It’s normal to worry about your child when they’re not feeling well. But the important part is to assess their symptoms and conclude whether they’re truly unhealthy, or just a sign of something benign. To dispel your worries, doctors have something to say about the symptoms that your children show.
This is a symptom that happens often, but most of the time has nothing to do with any serious issues. Your child probably either ate too much or they’re fighting an infection. Parents tend to panic, but while it’s messy and scary, it’s not a big problem.
Doctors can’t do much about it and they usually recommend that you keep your child hydrated, ensure that they have enough fresh air, and that they have something warm on their belly.
2. Stuffy nose
A stuffy nose is another problem that happens often. Children get around 6 to 8 cases of upper respiratory infections per year on average. However, parents get scared when their baby or a younger child gets a stuffy nose since it makes their breathing harder, especially at night.
Doctors remind us that something like this can be treated easily at home. They recommend using saline drops and a bulb to suck the mucous out.
Stomachaches are a common occurrence too and usually happen when a child overeats or consumes food that’s not good for their stomach. While it may be frightening, it doesn’t require a doctor’s attention as long as it doesn’t stop your kid from acting normally.
Some new research states that younger children may say that they have a stomachache when they’re actually feeling stressed or anxious, so it would be a good idea to talk to them.
Stomach bugs happen a lot and diarrhea often comes along with that. It’s not fun and parents and kids both hate it but it doesn’t warrant a visit to the doctor. The important thing, as doctors state, is to keep your children hydrated and on a diet of bland food.
That can include bananas, apples, bread, etc. Keep their tummies warm and don’t worry, even if it lasts for a few days. As long as they’re hydrated, they’ll be okay.
Headaches happen to children as much as they happen to adults. But it’s often not a result of something serious. As doctors state, it’s usually a consequence of your child forgetting to drink water, jumping too much, or stressing over homework.
To help them, make sure that they drink some water and that they have a chance to relax. Doctors always recommend rest when kids have headaches.
Fevers are a sign of something else going on with your child. It could be teething, a stomach bug, or a common cold. The severity of the situation depends on the temperature. If it doesn’t go over 102 degrees, you can treat it at home. Doctors say that it’s important for parents to remember that fevers are just part of the body’s defense system and it’s not serious in most cases.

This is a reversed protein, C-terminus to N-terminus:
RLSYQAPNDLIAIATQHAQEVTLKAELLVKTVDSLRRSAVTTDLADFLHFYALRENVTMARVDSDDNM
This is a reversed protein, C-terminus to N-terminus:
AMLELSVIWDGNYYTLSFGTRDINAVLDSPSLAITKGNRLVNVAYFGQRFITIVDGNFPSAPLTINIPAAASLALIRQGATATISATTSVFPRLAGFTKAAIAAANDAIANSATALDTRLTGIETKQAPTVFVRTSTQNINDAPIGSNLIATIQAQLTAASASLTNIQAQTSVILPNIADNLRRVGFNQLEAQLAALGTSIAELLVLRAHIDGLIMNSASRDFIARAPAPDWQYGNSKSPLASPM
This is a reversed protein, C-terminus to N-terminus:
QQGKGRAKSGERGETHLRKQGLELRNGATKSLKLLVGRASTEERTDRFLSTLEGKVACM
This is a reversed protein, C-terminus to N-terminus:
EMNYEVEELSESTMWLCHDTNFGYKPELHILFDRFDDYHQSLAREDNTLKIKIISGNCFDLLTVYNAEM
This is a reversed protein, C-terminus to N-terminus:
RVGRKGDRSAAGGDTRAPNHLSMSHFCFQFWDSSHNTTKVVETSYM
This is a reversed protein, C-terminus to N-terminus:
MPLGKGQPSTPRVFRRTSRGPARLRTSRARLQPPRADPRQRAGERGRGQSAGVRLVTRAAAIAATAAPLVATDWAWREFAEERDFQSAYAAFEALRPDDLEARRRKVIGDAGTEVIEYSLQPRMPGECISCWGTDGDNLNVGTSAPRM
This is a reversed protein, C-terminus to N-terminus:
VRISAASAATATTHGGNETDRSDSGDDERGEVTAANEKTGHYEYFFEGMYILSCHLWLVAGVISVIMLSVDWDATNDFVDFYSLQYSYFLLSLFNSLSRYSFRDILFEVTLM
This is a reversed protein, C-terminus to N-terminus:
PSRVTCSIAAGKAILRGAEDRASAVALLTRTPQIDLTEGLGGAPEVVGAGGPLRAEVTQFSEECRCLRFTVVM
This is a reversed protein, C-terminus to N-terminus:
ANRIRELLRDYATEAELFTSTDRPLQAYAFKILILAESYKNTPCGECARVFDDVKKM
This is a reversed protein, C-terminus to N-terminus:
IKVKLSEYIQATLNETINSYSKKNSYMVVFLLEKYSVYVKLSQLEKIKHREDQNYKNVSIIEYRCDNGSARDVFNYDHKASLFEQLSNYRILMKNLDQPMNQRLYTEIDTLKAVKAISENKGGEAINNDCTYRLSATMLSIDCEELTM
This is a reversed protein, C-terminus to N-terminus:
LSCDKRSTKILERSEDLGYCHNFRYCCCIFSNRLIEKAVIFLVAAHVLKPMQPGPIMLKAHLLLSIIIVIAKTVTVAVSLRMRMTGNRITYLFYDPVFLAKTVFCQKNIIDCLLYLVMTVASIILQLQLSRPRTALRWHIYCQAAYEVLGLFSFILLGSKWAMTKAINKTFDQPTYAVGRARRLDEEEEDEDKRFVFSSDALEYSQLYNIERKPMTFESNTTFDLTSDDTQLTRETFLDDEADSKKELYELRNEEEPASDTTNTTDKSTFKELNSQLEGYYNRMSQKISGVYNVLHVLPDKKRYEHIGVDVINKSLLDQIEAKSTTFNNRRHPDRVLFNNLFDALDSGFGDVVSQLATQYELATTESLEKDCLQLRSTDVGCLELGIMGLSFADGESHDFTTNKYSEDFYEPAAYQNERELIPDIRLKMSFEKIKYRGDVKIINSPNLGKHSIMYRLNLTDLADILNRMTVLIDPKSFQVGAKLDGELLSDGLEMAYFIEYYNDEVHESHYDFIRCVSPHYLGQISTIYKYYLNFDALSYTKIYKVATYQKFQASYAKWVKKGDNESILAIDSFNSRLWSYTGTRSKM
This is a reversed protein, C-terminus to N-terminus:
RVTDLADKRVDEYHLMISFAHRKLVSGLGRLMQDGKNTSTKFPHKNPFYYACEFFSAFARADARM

Something that frequently alarms parents is when their children act differently — especially when they’re lacking energy. But doctors have a simple explanation for this: your child is probably just growing.
When they go through a growth spurt, they can sleep more and feel lazy. As long as they don’t behave like that for a prolonged period of time and they still have happy, energetic periods in between, it’s completely normal.
8. A bruise
Kids often fall and get bruises — it’s a consequence of rough play. Doctors say that it’s nothing to worry about as long as it’s not extreme. Treatments are not necessary as bruises often go away in a few days.
9. Sleeping more
Parents are aware that their children need more sleep than they do, however, they’re not sure how much more. Doctors claim that toddlers between the ages of 1 and 2 need around 11-14 hours of sleep along with some naps during the day.
However, children between the ages of 3 and 5 will sleep for about 13-14 hours during the night with no naps during the day. This is what sometimes worries parents, but it’s completely normal.
10. Sore throat
A sore throat is painful, but not a cause for worry in most cases. It’s usually a symptom of a cold, flu, or a virus and will pass within 10 days. Warm peppermint tea or a lozenge could help your little one’s throat feel better sooner.
Coughs are another example of something that sounds scary but usually isn’t serious. It’s a common symptom of a virus and antibiotics aren’t necessary. Doctors recommend applying home remedies and avoiding foods and drinks that could put extra stress on the throat.
In babies and younger children, rashes are a common occurrence. Diaper rashes and face rashes are harmless and can be treated at home. According to doctors, you have to make sure that your child’s diapers are dry most of the time, that their hands are clean, and that their skin is protected.
A visit to the doctor is not necessary unless the rash causes pain.